When it comes to High-Intensity Interval Training (HIIT) vs Steady State Cardio training you have to understand that some of the studies out there have been done on people who add many variables to the study. Meaning the information put out is not definitive. The reason is that everyone lives a different life. One person may have a different job, lifestyle, diet, metabolic rate, stress levels, and different reactions to things like carbohydrates for instance. We ask that you read this with an open mind. We cannot give you a definitive answer that “You must do this to lose fat!” It’s just not realistic. But what we can tell you is that both HIIT and Cardio can both lead to fat loss if that's what you're after. In terms of movement and the physical training side of things. We say it all the time and that is to diversify your training style, in this case, by using both HIIT and Steady State Cardio. And since you should diversify and use both of these methods you should also change the exercises you are doing within both of these categories. The most important thing is to take both of these workout styles and stay consistent.
What is HIIT Training?
High-Intensity Interval Training (HIIT) is going to be more intense, stimulating, more stressful on your Central Nervous System (CNS) and skeletal and musculoskeletal systems which means this should be done less frequently due to the higher impact nature of it. When you do HIIT it is said to increase your resting metabolic rate for 24-48 hours AFTER your workout.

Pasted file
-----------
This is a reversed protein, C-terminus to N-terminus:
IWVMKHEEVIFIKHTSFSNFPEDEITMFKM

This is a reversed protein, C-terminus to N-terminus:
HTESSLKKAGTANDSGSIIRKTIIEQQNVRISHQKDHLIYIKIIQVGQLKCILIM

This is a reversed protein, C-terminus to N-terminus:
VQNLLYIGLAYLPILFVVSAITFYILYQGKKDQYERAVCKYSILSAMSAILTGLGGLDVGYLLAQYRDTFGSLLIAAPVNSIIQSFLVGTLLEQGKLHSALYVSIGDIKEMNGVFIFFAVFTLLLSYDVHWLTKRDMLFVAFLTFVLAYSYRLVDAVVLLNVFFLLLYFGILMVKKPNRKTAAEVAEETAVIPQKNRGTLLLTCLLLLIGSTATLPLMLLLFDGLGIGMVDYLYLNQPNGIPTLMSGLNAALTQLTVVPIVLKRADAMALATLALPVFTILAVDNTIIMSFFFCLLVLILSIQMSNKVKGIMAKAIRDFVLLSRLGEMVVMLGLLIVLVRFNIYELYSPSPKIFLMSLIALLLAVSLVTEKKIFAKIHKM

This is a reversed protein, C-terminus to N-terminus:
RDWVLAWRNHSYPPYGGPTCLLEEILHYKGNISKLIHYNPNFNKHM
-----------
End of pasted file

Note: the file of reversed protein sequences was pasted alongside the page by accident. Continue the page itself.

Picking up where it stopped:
It's also important that you keep the total number of sets, exercises, and the volume lower because it's more neurologically taxing. Especially if you're already under a lot of stress. Here's an example workout if you travel often and are under more stress:
2 Exercises x 8 Sets = 16 total exercises/sets
HIIT is quick, dense periods of working out followed by fairly short periods of rest.
30-second intervals with 1-minute rests
30-second intervals with 10-second rest
Tabata style: 20 Second on and 10 Second rest
1 Minute on, 30 seconds rest
One thing we would like to note is that the lesser your rest time in relation to your workout time the more anaerobic the training style becomes. Anaerobic is essentially an activity that breaks down glucose for energy without using oxygen. You can read more on anaerobic exercise here!
What is Steady State Cardio?
It's a lower intensity style of cardio and is going to use oxygen, carbs, and fat as energy and will not decrease muscle size. This is why you see bodybuilders walking a lot. For example, walking, running, jogging, and swimming are considered aerobic exercise are all Steady State Cardio exercises. A benefit of Steady State Cardio is it is less stressful on the body. Due to the nature of this type of movement and training, it should be done for longer periods of time. When you mix both HIIT and Steady State Cardio you are getting the best of both worlds and getting a lot more benefits to your training. Don’t take this blog post as a one way fits all but more as a way to calculate your training methods. Take this with a grain of salt and apply it to your own life, in your own way, where it fits YOUR lifestyle. And most of all it’s important that you test and learn on your own body because we all are going to react differently to different types of movement training. One last note is that you need to enjoy the movement you choose and do. If you do not enjoy it you will not continue on your journey to a healthier lifestyle. This is another reason we say to diversify your movement, to keep things fresh.